Top 5 Top 5

The Top 5 consists of the top five things happening right now in politics.

Hello and welcome to the Top 5 by Sam Jenkins. The Top 5 consists of the top five things happening right now in politics. Be sure to click that like button, leave a comment, or let me know if I’m #FakeNews. Thank you for reading!

1 Big Thing: The Summit

On Tuesday, President Trump and North Korean leader Kim Jong Un met in Singapore to discuss denuclearization of the Korean Peninsula. While the meeting between the two leaders was a historic start, there are many points yet to be resolved.

  • To start, Trump and Kim signed a joint statement, which called for complete denuclearization. However, the statement did not include certain words that are critical to the denuclearization process: complete, irreversible and verifiable.
  • Another aspect of the negotiations is joint U.S. military exercises with South Korea. On one hand, Secretary of Defense James Mattis claimed these exercises will continue. On the other hand, Trump and Secretary of State Mike Pompeo have stated these exercises could cease as part of the deal.
  • Finally, Pompeo said he will meet with Chinese officials soon to discuss North Korean denuclearization. He will then follow up with the North Koreans in hopes of continuing the talks and starting the process of denuclearization.

G7

On Sunday, seven leaders of major industrialized countries -- Canada, the U.S., the United Kingdom, France, Italy, Japan and Germany -- met to discuss the global economy and other issues that face the world.

  • The U.S. and the other six countries were divided over trade. For example, the U.S. recently implemented tariffs upon Canadian steel and aluminum imports. Canadian Prime Minister Justin Trudeau called these tariffs “illegal,” while President Trump called them fair.
  • Another point of contention between the G7 countries was Russia, who was kicked out of the group after they invaded Ukraine in 2014. President Trump wanted to readmit Russia because of their large role in the world economy. However, the other six countries don’t want to readmit Russia into the group because of their hostile actions.
  • The group of seven countries also discussed issues such as climate change, the Iran Deal and the Israeli-Palestinian conflict.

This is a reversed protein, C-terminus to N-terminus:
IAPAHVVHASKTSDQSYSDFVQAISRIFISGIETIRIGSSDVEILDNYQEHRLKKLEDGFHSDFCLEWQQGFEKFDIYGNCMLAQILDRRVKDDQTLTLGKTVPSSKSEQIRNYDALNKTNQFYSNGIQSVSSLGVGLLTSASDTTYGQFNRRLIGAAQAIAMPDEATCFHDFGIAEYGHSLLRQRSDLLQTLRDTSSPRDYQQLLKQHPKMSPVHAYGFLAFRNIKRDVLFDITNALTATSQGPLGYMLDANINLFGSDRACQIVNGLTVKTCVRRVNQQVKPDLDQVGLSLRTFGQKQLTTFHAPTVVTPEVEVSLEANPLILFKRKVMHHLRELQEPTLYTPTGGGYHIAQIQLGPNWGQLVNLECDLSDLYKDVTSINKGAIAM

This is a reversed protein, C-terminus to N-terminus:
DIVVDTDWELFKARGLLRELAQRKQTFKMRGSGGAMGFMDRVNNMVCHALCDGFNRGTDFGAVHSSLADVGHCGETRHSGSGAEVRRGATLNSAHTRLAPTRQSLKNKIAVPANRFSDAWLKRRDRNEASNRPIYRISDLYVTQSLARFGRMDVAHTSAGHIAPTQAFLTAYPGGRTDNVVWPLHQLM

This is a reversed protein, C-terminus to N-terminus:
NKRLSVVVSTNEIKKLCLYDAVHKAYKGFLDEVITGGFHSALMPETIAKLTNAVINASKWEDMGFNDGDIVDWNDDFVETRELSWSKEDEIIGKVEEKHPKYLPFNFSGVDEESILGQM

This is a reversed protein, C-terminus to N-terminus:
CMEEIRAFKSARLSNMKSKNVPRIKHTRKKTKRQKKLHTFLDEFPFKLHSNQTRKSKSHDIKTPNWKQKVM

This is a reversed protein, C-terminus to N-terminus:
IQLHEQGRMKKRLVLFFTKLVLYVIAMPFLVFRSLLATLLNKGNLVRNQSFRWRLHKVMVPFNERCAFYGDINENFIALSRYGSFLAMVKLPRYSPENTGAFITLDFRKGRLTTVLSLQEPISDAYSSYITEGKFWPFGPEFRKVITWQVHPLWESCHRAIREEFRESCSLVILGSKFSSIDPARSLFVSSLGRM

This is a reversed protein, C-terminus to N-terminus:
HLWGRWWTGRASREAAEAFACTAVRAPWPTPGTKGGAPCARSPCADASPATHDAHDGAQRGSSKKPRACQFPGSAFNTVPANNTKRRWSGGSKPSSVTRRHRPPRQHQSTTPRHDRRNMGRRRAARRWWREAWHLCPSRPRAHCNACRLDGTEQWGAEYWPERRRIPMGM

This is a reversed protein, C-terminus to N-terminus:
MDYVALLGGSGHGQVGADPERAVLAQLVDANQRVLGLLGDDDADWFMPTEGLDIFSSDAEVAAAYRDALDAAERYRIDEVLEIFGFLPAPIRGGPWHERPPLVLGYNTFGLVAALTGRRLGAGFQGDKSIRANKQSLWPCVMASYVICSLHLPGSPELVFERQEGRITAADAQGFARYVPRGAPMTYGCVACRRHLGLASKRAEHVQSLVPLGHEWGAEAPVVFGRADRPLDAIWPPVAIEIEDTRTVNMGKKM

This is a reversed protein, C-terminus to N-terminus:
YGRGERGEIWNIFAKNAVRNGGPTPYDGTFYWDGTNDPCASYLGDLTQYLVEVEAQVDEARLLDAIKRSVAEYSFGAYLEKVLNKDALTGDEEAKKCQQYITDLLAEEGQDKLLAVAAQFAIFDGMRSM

Immigration Flashpoints

The Executive and Legislative branches both made immigration news this week:

  • Executive
    • Immigration officials are separating parents and children at the U.S. – Mexico border. Trump Administration officials blame Democratic legislation for this situation. Yet, critics say this was a conscious policy decision by the Administration.
    • Additionally, Attorney General Jeff Sessions will no longer grant asylum to victims of gang violence or domestic abuse.
  • Legislative
    • If two more representatives in the House sign a discharge petition, they will attain the requisite signatures to force a vote on the Deferred Action for Child Arrivals (DACA) program.
    • However, in response to the petition, Speaker Paul Ryan scheduled votes on two immigration bills: 1) a conservative bill that would cut legal immigration while only offering DACA recipients a temporary status to stay in the country on a renewable basis and 2) a moderate bill that would offer a path to citizenship for Dreamers.

Obamacare Assault

The Justice Department (DOJ) decided they will not defend certain parts of the Affordable Care Act (ACA) in a new lawsuit. The DOJ’s decision breaks with an important legal norm where administrations have defended sitting laws no matter their ideological differences with the law.

  • Specifically, the DOJ is looking to undercut certain mandated provisions in insurance coverage like pre-existing conditions and community rating.
  • In the lawsuit, several states are seeking to overturn the ACA arguing, among other things, the individual mandate is unconstitutional.
  • In other ACA news, insurers within the ACA marketplaces sued the government because an ACA program was supposed to pay back their monetary losses. However, a federal court ruled that the government does not owe the insurers most of their money because that ACA program is now budget neutral due to recent legislation.

Amazing Lives

Last week, Kate Spade and Anthony Bourdain both died by their own hand. Spade designed fashionable handbags that were affordable for everyday women and marked a sense of professional achievement. Likewise, Bourdain had a TV show where he traveled the world to eat food. However, his experiences transcended a surface level TV show as they were a key to unlock and understand foreign cultures as well as meaningfully discuss global and local issues. Their unfortunate deaths have sparked thoughts about their amazing lives and conversations about mental health.

Comments
No. 1-1
Pat Greer
Pat Greer

Editor

As always Heart

Stories